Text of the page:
Evaluation guidelines and methods

Impact Plus evaluations follow the DAC/OECD principles and the DeGEval standards for evaluations. They foresee an evaluation methodology and tools which correspond to the following principles:

  • Accuracy: The evaluators strive to ensure that the evaluation produces and discloses valid and useful information and findings pertaining to the evaluation questions. The evaluation results shall provide an empirical basis for a dialogue between the project partners.
  • Usefulness: The evaluators strive to ensure that the evaluation shall be useful to all the stakeholders, i.e. that it is guided by both the clarified purposes of the evaluation and the information needs of its intended users.
  • Learning: Another important purpose of the evaluation is to promote learning processes which should be useful for the project partners.
  • Facilitation: In this endeavour, the evaluators act as facilitators for exploring the reality and for reflection on the findings. They follow a ‘counselling’ approach, i.e. they strongly focus on processes of reflection, learning, and dialogue.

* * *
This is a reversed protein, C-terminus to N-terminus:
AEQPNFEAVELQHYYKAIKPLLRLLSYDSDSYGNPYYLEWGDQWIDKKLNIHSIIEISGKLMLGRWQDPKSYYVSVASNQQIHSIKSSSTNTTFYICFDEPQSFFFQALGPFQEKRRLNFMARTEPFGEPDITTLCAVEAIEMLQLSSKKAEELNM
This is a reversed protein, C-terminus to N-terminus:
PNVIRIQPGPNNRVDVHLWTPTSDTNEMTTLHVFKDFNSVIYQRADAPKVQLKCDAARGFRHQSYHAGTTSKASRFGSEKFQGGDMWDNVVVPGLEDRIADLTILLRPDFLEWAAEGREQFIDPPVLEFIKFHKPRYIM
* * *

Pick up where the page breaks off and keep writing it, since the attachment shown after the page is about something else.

• Transparency: The goals and intentions of the evaluation should be made transparent towards other actors, especially towards the evaluated partner organisations.
  • Participation: A prerequisite for success of an evaluation study is the active involvement of primary stakeholders (most of all: beneficiaries and representatives of partner organisations on different levels) by the evaluators, as well as the accessibility of results and recommendations to all involved parties.
  • Triangulation: One useful way of ensuring the validity is the triangulation. The evaluators will consider information and opinions from various perspectives to analyse the findings, mainly by stakeholder triangulation and methodological triangulation.

Impact Plus evaluations usually focus on effects (outcomes and impacts). This implies the search for evidence on two main aspects:

  1. The description or measurement of change observed and
  2. The attribution of the observed change to the interventions.

The combination of these two aspects is envisaged for all the interviews and group discussions. The methodological approaches, however, will be adapted for different respondents.

Change has to be seen against the background of the following general trends:

  • Intensification of a positive trend,
  • Reducing of a negative trend,
  • Reversal of a negative trend.

The general notion of “change” may therefore even include the maintenance of the status quo. The reference then is the question for the counterfactual: “What would the situation be like if there had been no intervention?“

Impact Plus preferably uses “Tiny Tools” from NGO-IDEAs to assess outcomes and impacts together with the stakeholders: these are simple, time efficient and participatory tools.